What makes the USP of a Festival?
Many of the marquee events in racing are multi-day Festival events, assembling consecutive days of elite class racing for huge crowds: the Melbourne Cup, Cheltenham Festival, Royal Ascot, York Ebor Meeting, Galway Festival, and the weekend of the Prix de l'Arc de Triomphe.
Even among smaller courses, this trend toward multi-day events is hugely popular, as witnessed by les Trois Glorieuses at Craon in Mayenne, Perth Festival in Scotland and others I haven't yet discovered!
The commercial benefits are evident to all: a boost to local hospitality outlets where overnight accommodation and restaurants can benefit, and a profile that local or regional tourism managers can use to build interest in group tour organisers and the public at large. Festivals are a sign of a happening town.
There are likely scale economies for racecourses too where the cost of temporary facilities can be offset against several days; where staff can be recruited for regular work rather than one-off days, and where track usage can be managed successfully to provide optimal ground conditions.
And yet labelling several days on the trot a Festival is not a route to overnight success. Whatever the quality of the fare on the racecourse itself does not guarantee a huge crowd. And I think there is something of this thinking behind the decision of Britain's Jockey Club not to embark upon a fifth day to the famous Cheltenham Festival.
An actor will tell you always to leave the audience wanting more. Spreading the same horses and races over a wider timeframe might be perceived as a cynical approach to the paying customer, and not reflective of good value. Moins, cela devient plus.
One fixture that has successfully bucked this trend is Ascot, where the Heath day on the Saturday after Royal Ascot was trialled as a Royal Ascot day for the Golden Jubilee, and proved an enormous success. A racing success because of appetite, both within Britain and beyond, for the prestige of an Ascot winner maintained field sizes at healthy levels. A commercial success because it was recognized that the crowd would be more oriented toward public facilities rather than private, club or corporate.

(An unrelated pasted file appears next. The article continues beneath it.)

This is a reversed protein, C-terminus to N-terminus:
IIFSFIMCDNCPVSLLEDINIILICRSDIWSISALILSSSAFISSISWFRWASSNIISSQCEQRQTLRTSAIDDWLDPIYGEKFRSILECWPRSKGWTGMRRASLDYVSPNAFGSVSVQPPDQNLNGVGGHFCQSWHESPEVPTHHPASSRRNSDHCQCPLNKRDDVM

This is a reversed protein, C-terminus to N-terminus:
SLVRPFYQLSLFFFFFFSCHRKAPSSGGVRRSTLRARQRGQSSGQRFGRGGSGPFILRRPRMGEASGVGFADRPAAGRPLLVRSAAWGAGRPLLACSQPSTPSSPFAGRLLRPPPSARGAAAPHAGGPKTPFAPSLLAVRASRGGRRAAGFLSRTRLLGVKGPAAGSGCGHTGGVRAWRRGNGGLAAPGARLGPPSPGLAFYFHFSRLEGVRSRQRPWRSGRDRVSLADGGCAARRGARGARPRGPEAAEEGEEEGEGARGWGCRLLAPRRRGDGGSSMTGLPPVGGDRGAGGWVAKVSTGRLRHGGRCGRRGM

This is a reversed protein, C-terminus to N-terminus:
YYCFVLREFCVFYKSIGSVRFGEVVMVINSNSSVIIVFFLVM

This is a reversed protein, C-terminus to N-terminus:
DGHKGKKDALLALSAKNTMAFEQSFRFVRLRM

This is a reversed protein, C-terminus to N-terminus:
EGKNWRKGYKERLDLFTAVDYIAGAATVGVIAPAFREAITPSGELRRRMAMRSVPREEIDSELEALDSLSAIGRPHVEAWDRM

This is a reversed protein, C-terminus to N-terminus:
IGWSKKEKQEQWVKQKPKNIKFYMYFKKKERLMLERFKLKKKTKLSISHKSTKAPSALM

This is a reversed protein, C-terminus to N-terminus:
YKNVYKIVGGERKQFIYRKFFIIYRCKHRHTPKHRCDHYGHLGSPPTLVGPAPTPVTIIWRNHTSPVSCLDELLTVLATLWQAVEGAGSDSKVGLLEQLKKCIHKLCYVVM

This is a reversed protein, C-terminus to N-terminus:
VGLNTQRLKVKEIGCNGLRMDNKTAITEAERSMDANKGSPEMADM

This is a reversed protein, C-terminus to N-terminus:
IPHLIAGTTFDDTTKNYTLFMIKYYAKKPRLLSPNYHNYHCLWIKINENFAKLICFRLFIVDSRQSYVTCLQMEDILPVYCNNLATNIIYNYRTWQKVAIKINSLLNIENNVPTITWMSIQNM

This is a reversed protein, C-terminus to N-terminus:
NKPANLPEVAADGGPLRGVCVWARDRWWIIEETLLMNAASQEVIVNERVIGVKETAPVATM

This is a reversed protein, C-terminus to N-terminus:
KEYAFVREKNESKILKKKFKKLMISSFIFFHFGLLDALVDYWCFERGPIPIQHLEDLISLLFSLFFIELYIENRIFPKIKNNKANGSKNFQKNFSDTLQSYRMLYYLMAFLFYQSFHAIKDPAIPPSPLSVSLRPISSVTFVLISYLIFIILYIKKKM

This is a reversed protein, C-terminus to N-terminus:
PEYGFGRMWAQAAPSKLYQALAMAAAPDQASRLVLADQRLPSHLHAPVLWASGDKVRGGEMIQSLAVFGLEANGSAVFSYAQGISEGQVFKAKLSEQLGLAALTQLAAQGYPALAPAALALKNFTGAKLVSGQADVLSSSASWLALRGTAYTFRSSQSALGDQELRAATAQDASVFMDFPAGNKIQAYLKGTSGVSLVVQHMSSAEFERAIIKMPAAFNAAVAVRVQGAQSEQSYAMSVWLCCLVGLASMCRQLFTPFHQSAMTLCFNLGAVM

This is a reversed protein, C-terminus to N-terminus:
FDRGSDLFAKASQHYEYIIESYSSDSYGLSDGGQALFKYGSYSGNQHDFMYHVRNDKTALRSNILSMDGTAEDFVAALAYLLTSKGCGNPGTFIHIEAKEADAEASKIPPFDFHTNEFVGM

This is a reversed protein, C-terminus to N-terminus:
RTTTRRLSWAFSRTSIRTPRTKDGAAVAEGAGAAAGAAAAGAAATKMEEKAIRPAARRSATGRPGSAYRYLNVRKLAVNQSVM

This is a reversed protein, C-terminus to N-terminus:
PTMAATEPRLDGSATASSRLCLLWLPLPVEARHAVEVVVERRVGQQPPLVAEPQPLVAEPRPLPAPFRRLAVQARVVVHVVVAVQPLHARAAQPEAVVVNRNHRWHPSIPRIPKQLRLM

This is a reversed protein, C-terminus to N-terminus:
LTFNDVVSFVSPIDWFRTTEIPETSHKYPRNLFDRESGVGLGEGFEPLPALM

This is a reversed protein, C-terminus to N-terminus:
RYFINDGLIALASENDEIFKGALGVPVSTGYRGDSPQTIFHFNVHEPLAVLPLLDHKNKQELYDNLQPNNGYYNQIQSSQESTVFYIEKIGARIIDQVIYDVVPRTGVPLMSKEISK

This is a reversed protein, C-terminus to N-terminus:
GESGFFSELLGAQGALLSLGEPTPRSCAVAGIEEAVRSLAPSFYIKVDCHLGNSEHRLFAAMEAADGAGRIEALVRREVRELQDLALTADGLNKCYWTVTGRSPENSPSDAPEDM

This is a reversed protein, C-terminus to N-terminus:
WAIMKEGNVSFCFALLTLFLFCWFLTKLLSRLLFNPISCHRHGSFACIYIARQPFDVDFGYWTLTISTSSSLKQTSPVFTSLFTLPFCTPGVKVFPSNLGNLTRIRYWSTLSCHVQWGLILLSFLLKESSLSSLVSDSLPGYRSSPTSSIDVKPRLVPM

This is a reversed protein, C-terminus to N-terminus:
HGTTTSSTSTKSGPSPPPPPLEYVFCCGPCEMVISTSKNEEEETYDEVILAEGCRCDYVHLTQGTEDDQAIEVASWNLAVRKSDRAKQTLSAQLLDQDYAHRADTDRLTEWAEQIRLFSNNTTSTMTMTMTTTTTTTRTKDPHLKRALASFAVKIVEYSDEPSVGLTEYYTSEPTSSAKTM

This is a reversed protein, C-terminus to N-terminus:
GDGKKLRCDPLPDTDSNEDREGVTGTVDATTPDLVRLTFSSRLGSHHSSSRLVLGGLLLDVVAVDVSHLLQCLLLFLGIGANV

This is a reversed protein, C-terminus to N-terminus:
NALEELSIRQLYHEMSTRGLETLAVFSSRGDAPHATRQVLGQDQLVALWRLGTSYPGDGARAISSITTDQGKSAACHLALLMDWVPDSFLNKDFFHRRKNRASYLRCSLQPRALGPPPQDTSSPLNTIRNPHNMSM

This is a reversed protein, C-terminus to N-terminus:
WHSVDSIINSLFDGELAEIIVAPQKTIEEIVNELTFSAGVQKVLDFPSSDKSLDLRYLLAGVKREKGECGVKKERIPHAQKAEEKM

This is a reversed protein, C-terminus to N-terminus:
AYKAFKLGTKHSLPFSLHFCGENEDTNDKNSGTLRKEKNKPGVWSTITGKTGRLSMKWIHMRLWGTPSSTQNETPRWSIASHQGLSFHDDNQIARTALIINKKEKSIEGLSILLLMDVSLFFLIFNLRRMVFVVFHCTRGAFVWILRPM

This has always been a foundation stone of the argument that advocates of Cheltenham's fifth day propounded - a day for the working man to attend. This is to ignore the trend toward flexible worktime.
However, where Ascot succeeded, and Cheltenham opted to eschew an extra day, ultimately comes down to the appetite from owners and trainers to send horses, from spectators to attend again or for the first time, and from broadcasters to give the event the oxygen of publicity to win the eye.
At Cheltenham, there is a clear fatigue from the professionals toward extension, and among spectators, many as true fans whom feel obligated to spend more than one day at the sports, and feel an extension would rob them of that opportunity. The number of people who attend all four days of the Festival numbers in the low thousands of the 280,000 overall; everyone is now time-precious, and dare one say it, have other things in their life but horseracing.
By contrast, a regional Festival like Craon's 3 days in September has something for lots of different constituents. Mixed cards on Saturday and Sunday allow for fans of flat, trot and steeplechase to enjoy the races en famille, whilst Monday is largely carved up by a big trotting race and some flat contests. Those audiences are not necessarily the same, so there is room for all without repeating the offer day after day.
Unless there are other ulterior motives for attending a racing Festival than the races, a concentration of excellent entertainment in a single day or days can often make as big an impact, and leave the audience gagging for more. In creating market tension this way, there is no downward pressure on pricing to reach capacity either. Remember the day of the 10 race Cheltenham Festival; few that were there will forget the embarass de richesse. Arc day at Longchamp also does this superbly well.
So 3 cheers to Cheltenham for recognizing the Festival has its limitations. Less in this instance, is undubitably more.